Know Everyone’s Name

Having a solid one-to-one relationship with people in the office makes it easier to address problems with the original individual rather than gossiping or venting to others. This starts by knowing people’s names and their responsibilities. If you forget a person’s name, don’t be embarrassed to ask again. It’s never too late to start building stronger relationships at the office.

Ask For Help

When work is hectic, it becomes all too easy to say "yes" even when you don’t understand how to do something. But the discomfort of asking for help or clarification is worth it in the long run, and it can decrease overall anxiety about responsibilities. Asking for help also communicates to your superiors that you genuinely care about doing a good job.

Avoid Triangles

Many workplaces are built on gossiping about coworkers or venting about others. Though this might provide temporary relief or entertainment, it only serves to build up tension and stress. You can almost feel it floating in the air when an office is full of this kind of negativity. Bonding with someone by talking about a third person is called “triangling,” and it’s an unhealthy way to manage work anxiety. Examples of triangles might include gossiping about a third person, criticizing someone behind their back, and using them as a scapegoat.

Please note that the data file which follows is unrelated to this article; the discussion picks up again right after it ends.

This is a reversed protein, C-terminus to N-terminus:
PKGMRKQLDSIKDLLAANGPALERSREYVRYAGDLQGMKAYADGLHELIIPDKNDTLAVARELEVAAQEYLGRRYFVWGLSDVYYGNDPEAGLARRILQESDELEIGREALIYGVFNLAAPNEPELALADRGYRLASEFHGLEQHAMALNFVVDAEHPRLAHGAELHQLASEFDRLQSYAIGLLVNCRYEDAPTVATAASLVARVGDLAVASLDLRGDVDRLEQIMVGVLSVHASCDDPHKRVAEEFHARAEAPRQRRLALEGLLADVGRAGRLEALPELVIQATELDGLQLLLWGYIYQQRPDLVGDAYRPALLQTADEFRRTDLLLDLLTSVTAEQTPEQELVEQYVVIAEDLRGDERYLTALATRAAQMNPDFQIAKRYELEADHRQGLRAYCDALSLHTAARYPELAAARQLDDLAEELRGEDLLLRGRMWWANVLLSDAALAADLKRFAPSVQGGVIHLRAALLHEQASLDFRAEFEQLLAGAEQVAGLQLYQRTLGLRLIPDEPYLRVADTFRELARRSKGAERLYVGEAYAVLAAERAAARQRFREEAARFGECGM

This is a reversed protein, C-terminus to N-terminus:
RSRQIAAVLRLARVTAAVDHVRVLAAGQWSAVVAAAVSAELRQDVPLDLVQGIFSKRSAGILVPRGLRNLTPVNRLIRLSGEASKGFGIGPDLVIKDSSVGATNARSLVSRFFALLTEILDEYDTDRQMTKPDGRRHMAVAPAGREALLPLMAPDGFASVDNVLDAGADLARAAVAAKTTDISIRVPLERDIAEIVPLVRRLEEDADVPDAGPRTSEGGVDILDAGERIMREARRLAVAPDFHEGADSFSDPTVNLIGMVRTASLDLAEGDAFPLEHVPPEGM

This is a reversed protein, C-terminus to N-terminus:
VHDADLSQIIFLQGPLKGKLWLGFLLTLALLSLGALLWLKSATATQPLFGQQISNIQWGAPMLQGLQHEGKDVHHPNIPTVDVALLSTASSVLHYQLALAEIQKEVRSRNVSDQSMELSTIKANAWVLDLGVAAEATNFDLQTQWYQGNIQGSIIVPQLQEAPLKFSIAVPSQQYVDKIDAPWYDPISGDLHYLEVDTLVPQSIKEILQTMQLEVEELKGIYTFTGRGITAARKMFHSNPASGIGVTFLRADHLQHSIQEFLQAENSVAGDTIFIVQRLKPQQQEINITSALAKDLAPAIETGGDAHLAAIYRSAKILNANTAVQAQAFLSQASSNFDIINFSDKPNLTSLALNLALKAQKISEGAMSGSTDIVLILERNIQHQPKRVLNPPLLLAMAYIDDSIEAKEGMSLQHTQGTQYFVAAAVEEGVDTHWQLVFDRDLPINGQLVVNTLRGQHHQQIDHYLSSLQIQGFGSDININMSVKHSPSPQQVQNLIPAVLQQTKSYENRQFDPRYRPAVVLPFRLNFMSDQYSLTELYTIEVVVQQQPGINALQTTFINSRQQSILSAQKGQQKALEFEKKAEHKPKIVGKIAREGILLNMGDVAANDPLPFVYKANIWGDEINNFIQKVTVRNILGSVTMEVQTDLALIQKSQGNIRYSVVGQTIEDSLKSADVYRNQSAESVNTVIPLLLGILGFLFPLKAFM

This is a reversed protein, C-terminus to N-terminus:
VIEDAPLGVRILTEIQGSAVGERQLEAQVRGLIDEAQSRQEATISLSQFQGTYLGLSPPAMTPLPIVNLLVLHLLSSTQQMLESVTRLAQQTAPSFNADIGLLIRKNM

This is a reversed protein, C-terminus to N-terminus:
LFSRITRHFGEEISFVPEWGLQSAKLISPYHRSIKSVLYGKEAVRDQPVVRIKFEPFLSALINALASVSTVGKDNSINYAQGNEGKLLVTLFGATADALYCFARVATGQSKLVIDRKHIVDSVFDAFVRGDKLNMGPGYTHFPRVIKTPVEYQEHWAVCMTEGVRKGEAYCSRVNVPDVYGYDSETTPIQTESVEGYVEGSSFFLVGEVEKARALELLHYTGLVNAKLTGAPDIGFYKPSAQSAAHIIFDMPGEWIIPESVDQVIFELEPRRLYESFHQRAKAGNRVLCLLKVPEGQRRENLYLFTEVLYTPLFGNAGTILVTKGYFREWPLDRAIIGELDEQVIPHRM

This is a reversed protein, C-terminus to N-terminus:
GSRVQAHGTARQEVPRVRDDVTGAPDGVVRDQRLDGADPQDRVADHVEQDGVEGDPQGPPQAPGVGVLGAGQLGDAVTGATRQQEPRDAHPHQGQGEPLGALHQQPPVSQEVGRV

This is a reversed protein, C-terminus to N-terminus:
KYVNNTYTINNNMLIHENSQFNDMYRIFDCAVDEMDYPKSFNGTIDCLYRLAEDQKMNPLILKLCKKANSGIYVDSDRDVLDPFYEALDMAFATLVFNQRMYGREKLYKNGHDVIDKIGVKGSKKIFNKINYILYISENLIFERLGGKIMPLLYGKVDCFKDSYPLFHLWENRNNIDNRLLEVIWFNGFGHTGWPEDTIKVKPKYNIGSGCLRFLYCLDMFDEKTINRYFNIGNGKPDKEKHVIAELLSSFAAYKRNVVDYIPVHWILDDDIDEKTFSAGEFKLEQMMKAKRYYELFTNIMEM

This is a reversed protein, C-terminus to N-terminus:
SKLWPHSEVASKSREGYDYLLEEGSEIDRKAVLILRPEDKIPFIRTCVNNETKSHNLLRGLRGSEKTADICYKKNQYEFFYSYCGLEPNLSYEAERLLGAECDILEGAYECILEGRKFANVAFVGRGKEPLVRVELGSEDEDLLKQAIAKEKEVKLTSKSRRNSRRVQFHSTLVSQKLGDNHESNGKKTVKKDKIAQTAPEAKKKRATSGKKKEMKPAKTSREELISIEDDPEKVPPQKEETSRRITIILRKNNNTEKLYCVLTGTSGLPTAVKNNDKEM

Though it might be tempting to vent to a coworker, consider how you can keep the issue between you and the person with whom you have conflict. Though it might be difficult at first, you can reduce your anxiety by approaching the individual and communicating the facts of the situation. Tell them you’d like to reach a resolution and are motivated to create an open and honest workplace. If you’re an employer or supervisor, consider how you can encourage employees to work out conflict between themselves and approach you honestly if they have an issue with your leadership.